The Atlas of Life in the Coastal Wilderness is an ongoing citizen-science project. It was originally the initiative of a small group of dedicated people who, in 2011, recognised the biological importance of the far south coastal region of NSW. They sought to encourage the documentation of the area’s biodiversity, building a community-based resource and network of contributors.
The ‘Atlas of Life’ has now grown to involve hundreds of people, numerous organisations, and a wide variety of projects and initiatives. It is a volunteer, non-profit organisation now recognised as a Registered Environmental Organisation.
The Atlas of Life encompasses the coast and hinterlands of the south-eastern corner of Australia - from the Great Dividing Range in the west, to the coast of New South Wales and eastern Victoria; from just north of Narooma in the north, to beyond Mallacoota in the south. The region corresponds to the ‘South East Corner Bioregion' recognised under the IBRA environmental planning framework adopted by Australian governments.
As well as great tracts of National Park forests, heathland and riverine landscapes, the area has a coastline of spectacular and unspoiled beauty. Here the warm Eastern Australian Current flowing from the north, meets the cold, nutrient rich current from the Antarctic, creating rich upwellings and significant biodiversity. This is the first where place the humpback whales feed on their migrations south after breeding in the tropics. Here we find the edge of the range of a number of species. We know for some of these species that their ranges are shifting, so mapping their current locations will be valuable to scientists in the future.
the Atlas of Life Objectives
To foster understanding and stewardship of the world we live in by encouraging community involvement in real scientific endeavour
To encourage lifelong learning in and about nature for all ages and abilities, including the general public, our indigenous community, the young and the very young, disadvantaged and disabled
To use developing technology and develop multiple tools, training and activities to build capacity within our community to undertake and understand the results of scientific research
Through engagement and understanding, encourage a greater sense of appreciation and stewardship of our local environment
To undertake a range of surveys over time and in multiple locations including but not limited to: observing biodiversity, identifying invasive species and noting the impact of environmental change on habitat and species
Over the long-term, to create a rich and broad database of validated biodiversity data which will be a valuable resource for scientists, naturalists, educators and community into the future
To work with the scientific community in achieving the objects of the association and encourage scientists and naturalists to share their knowledge with the community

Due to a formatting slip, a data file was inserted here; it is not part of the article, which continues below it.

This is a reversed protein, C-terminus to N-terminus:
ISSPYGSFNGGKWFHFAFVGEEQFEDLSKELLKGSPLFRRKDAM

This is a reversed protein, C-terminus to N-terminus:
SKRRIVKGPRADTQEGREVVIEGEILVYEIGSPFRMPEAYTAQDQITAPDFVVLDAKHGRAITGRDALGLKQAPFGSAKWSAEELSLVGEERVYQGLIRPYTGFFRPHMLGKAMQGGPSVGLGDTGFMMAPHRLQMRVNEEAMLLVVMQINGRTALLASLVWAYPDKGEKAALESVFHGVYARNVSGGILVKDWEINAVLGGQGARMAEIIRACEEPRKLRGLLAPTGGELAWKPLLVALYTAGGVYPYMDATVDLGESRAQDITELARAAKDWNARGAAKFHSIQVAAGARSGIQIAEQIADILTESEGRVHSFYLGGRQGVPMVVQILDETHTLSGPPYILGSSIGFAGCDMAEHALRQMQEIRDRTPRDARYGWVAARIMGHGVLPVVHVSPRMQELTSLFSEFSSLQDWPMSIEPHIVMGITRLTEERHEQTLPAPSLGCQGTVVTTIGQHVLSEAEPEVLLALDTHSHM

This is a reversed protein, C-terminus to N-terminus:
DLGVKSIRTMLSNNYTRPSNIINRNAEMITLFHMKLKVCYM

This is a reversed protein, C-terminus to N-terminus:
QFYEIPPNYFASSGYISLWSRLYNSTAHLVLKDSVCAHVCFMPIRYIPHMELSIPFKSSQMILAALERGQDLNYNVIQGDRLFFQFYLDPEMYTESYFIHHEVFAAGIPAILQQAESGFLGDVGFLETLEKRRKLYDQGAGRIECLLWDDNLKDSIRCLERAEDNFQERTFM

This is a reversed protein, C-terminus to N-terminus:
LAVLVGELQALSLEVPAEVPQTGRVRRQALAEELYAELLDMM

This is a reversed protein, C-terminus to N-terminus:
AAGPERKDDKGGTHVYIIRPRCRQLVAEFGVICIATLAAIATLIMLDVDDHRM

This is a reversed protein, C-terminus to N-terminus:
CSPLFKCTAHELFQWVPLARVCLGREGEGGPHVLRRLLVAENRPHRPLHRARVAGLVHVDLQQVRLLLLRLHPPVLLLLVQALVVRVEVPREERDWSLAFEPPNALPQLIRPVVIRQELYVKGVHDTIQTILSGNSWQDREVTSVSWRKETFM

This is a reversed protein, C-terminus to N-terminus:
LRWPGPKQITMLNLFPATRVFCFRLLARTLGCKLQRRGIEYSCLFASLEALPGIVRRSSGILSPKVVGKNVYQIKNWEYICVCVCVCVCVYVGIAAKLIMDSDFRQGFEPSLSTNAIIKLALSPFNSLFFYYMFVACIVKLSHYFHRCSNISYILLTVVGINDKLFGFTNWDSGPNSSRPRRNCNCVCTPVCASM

To liaise with government and non-government agencies and organisations, build co-operative arrangements and work with others to achieve the objects of the association.
To be politically neutral
To undertake such other activities that are incidental to, and supportive of, the above objects.
How to be involved
Everyone is encouraged to become involved with the Atlas of Life program of events and activities: locals and visitors; experienced biologists and people new to nature watching; individuals and organisations; adults and children.
Start contributing your own nature observations to the database. Simply register on NatureMapr and 'Report a Sighting’. Read more.
Keep up-to-date on news and events by signing up to our email newsletter, or by following us on Facebook.
Come along to Atlas Naturalists Field Days, Workshops and Meet-ups: held throughout the year, throughout the region. Read more
Enter the annual photo competition. Read more.
If you have particular expertise with a group of organisms, consider sharing your knowledge by becoming a NatureMapr moderator. Contact us.
Partner organisations & affiliations
Canberra Nature Map (CNM)
A complementary project to the Atlas of Life, CNM covers the adjoining region to the west, including Canberra, Goulburn and south to the Victorian border. They too use the NatureMapr recording platform, and many of the moderators of CNM also moderate sightings on the Atlas of Life NatureMapr. Link to Canberra Nature Map.
Sapphire Coast Science Hub
A group of organisations with a common interest in things scientific and in encouraging everyone to engage with our environment and enjoy scientific activities to learn more and contribute towards a more sustainable future. Current membership includes: Atlas of Life in the Coastal Wilderness; Sapphire Coast Marine Society; Bournda Environmental Education Centre; Panboola; Australian Plant Society; Sapphire Coast Marine Discovery Centre; Conservation Management Network; Coastal Wetland Carers Network; Mat-Sci-Tec - Into IT; Bega Valley Shire Council; Local Land Services (OEH); Office of Environment and Heritage (NSW National Parks & Wildlife Service); On The Perch; Auswide Projects, Southern Rivers Catchment Management Authority, Nature Coast Marine Group, Landcare NSW and the Australian Museum.
Organisational structure & administration
Current (from Dec, 2018) – Office Bearers: Libby Hepburn (Chair), Kerri-Lee Harris (Vice Chair), Sharon Heffernan (Treasurer), Maggie Clowes (Secretary). Group 1 Committee Members (to step down in 1 year): Maggie Clowes, Paul Whitington, Liz Allen, Paul Whittock Group 2 Committee Members (to step down in 2 years): Libby Hepburn, Patricia Daly, Elizabeth Walton, David (Macca) McCreery